No fewer than 5,000 Ethiopians, including defecting soldiers, have fled into Sudan to escape the military offensive in the East African country’s northern Tigray region.
Al Sir Khalid, a commissioner for refugees in Sudan’s Kassala state, estimated that at least 20,000 refugees are expected to the cross the border into the neighbouring North African nation this week.
He said that some of the refugees had walked for two or three days to escape “bombardment”, and that some of them were Ethiopian soldiers.
Mr Khalid said that the border centre, which can accommodate only 300 persons, had been overwhelmed and he was “very worried about the situation”, adding that “the response is very slow, viable life-saving services are not there: no food, no shelter”.
He said NGOs and humanitarian organisations had responded to the refugee needs but more needed to be done.
Kassala State Secretary, Fateh al-Rahman al-Amin, said the region received thousands of Ethiopian refugees, families including women and children, and a number of fighters carrying weapons.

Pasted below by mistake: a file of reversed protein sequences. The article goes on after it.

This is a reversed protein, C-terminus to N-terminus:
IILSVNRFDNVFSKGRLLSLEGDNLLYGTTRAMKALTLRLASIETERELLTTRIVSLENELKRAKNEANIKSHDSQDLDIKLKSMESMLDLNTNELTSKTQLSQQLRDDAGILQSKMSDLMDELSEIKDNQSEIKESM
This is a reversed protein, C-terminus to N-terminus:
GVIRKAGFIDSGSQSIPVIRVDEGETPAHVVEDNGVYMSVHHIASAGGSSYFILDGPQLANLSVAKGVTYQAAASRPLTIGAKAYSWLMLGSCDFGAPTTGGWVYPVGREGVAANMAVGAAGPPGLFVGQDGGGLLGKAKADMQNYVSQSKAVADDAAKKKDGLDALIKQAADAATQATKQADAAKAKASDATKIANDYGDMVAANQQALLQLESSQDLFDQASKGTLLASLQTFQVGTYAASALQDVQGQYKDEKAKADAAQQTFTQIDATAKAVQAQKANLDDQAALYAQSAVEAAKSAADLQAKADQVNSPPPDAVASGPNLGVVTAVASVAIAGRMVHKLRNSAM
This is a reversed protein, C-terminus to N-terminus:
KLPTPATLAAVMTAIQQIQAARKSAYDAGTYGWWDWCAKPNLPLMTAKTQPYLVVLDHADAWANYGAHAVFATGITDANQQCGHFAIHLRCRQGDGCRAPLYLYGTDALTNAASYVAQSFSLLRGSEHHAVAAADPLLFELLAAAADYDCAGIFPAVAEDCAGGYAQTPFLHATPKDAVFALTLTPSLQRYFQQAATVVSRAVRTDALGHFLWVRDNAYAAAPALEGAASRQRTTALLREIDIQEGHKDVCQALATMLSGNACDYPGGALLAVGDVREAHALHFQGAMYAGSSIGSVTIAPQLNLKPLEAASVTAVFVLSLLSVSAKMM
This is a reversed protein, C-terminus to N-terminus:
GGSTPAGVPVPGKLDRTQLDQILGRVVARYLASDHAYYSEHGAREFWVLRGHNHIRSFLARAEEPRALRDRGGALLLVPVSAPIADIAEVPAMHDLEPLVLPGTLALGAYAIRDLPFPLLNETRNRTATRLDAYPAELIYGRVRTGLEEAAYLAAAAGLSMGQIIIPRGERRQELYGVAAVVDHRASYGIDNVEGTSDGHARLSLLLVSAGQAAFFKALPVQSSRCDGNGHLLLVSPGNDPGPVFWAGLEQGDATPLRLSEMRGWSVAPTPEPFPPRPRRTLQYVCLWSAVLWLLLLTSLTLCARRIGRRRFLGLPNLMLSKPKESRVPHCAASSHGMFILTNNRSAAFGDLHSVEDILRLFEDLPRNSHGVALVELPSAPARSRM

He confirmed his state and Gedaref state had decided to close their borders because they were worried fighting could spill over.
Reports quoting an unnamed source from the Sudanese armed forces said some 500 fighters from Ethiopia, mainly from its federal army, had fled to Sudan and surrendered.
Earlier, the UN refugee agency said they were working with the Sudanese government to help those arriving.
Meanwhile, on Tuesday, Ethiopia’s state-affiliated broadcaster reported Ethiopian army claims it has killed 500 members of the rebel Tigray People’s Liberation Front (TPLF).
They also said they had seized a number of weapons including rocket-propelled grenades.
Last week, Ethiopia’s Prime Minister Abiy Ahmed announced a military operation against the regional government of Tigray, accusing it of treason after its fighters seized a command centre hosting federal troops.
Mr Abiy, the winner of last year’s Nobel Peace Prize, has sought to allay fears expressed by neighbouring countries that the operation could spill over beyond Ethiopian borders.
The UN and international community have expressed concern Ethiopia could descend into full-blown civil war after Abiy last week ordered a curfew and sent soldiers in to put down an alleged rebel uprising by the TPLF which is also the region’s ruling party.
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